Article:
CWCO 2009 Friday: Journalism

cwco_topic4Today at CWCO we are hearing from the journalists and other publishing professionals from print and electronic media: newspapers, magazines, blogs, and non-traditional publishing.

Most people don’t start out by publishing a book. First, you have to develop what is generally known as a “writer’s platform” — you know, the tentacles of influence we send out into the universe (both virtual and actual) that creates a readership for our books. It’s the radio appearances, blogs, columns, television spots, magazine articles, and other “brand building” efforts you put out there that will make a publisher sit up and take notice.

Of course, while you’re doing all this you still need to be polishing your craft, making your writing as tight and compelling as it can possibly be. This weekend, we have several individuals who will be sharing with you some of their favorite writer’s resources. In the meantime, I wanted to put together a list of books that have helped me to become a better writer. If you have other favorites, I invite you to list them here in the comments. 

Some presenters were kind enough to send me their favorites, and I’d like to list those here as well:

 

Devon Ellington (Dialogue Workshop)

 

MAKING A LITERARY LIFE by Carolyn See

ESCAPING INTO THE OPEN by Elizabeth Berg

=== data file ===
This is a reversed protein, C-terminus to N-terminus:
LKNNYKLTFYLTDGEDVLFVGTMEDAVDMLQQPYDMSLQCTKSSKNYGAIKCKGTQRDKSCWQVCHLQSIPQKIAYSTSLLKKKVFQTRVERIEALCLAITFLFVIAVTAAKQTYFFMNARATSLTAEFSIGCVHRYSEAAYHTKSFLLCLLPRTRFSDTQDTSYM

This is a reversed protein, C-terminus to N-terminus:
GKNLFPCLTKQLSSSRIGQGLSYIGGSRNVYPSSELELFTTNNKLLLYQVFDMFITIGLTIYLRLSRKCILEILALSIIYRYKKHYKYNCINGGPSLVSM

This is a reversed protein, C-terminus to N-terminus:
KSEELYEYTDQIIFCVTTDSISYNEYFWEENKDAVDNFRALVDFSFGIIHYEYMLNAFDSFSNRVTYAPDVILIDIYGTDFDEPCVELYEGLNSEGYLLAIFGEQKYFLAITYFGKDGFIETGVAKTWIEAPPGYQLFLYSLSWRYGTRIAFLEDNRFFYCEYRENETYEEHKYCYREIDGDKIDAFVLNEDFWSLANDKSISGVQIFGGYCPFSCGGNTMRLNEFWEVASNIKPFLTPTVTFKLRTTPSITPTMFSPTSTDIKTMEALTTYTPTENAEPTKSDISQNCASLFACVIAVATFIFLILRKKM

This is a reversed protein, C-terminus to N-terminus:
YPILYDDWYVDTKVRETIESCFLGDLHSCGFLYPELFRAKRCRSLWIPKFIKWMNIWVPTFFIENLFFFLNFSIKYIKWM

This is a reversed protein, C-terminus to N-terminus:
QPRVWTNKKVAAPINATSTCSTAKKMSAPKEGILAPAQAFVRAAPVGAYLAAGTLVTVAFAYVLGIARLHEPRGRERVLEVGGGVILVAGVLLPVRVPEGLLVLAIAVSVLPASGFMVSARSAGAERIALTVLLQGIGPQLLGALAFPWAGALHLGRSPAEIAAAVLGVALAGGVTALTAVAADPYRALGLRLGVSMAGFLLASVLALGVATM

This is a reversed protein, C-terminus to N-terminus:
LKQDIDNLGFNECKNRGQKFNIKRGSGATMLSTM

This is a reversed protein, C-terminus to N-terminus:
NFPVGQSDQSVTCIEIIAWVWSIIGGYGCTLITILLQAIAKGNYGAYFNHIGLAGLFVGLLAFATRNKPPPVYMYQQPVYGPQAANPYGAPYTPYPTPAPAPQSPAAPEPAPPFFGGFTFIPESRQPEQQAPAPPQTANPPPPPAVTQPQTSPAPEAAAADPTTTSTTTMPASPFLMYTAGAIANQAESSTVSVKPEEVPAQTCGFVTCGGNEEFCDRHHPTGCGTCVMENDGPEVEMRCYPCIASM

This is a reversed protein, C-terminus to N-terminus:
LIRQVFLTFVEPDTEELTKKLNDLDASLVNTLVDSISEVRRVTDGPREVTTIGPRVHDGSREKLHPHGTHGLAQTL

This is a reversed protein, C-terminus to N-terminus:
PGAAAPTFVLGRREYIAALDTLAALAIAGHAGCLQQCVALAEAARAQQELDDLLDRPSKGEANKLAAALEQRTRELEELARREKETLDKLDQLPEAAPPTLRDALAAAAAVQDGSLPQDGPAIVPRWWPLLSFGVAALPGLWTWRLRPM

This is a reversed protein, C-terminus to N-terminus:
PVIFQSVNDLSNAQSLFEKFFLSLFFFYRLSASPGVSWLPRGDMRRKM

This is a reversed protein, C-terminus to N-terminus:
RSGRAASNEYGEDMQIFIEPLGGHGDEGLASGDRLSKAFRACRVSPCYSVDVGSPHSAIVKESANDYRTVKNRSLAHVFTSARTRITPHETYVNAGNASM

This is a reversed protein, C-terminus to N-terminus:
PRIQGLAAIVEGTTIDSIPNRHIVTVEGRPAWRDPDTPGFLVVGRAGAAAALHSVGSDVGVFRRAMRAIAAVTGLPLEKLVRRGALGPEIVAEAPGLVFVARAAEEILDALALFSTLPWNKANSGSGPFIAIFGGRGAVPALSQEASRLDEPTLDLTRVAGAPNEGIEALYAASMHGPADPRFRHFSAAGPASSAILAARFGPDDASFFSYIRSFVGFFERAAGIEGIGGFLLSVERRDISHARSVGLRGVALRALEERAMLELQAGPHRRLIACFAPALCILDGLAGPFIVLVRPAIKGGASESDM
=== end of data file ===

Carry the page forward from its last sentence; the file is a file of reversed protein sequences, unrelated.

SOMETIMES THE MAGIC WORKS by Terry Brooks

THUNDER AND LIGHTENING by Natalie Goldberg

 

 

Kristen Johnson (Screenplay Workshop):

 

Books

STORY by Robert McKee

SCREENPLAY by Syd Field

MAKING A GOOD SCRIPT GREAT by Linda Seger

WRITING SHORT SCRIPTS by William H. Phillips,

Crafting Short Screenplays That Connect, Second Edition by Claudia H. Johnson,  

 

VIDEO:  Writing A Great Script Fast: Part 11 Setups & Short Films Plot Points

 

WEBSITES:  www.InkTip.com

Because of Mama: Drafting the Short Screenplay

The Gimme Credit Short Screenplay Competition

WiseGeek

British Short Screenplay Competition:

Duke City Shootout:

 

 

Frank Creed (Manuscript Polishing Workshop)

 

The Bible, God. If Christian fiction’s not theologically correct, don’t waste the hope, ink, paper, and postage.

 

Topical Textbook. Any will do–great reference guide.

 

Strong’s Exhaustive Concordance, by Strong (Duh). Doubles as an effective doorstop, and you won’t waste time hunting down that needed verse.

 

Book Marketing for the Financially Challenged, A.P. Fuchs. (Poor guy didn’t get teased at all in school.) Off-topic for polishing, but very handy.

 

The Marshall Plan for Getting Your Novel Published: 90 Strategies and Techniques for Selling Your Fiction, Evan Marshall. The first half of the book is MS polishing, and solid advice in the second half.

The Chicago Manual of Style, University of Chicago Press. The editing bible, filled with good habits to form.

 

Roget’s Thesaurus, Revised by Robert L. Chapman. Be a wordsmith.

 

 

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About hsaxton

Heidi Hess Saxton is an adoptive parent of two children, and converted to Catholicism in 1994. She is adoptive parent columnist at CatholicMom.com and CatholicExchange.com. She also writes for the Parenting Channel at AnnArbor.com. In her spare time, she is finishing up her Master's thesis at Sacred Heart Major Seminary in Detroit.

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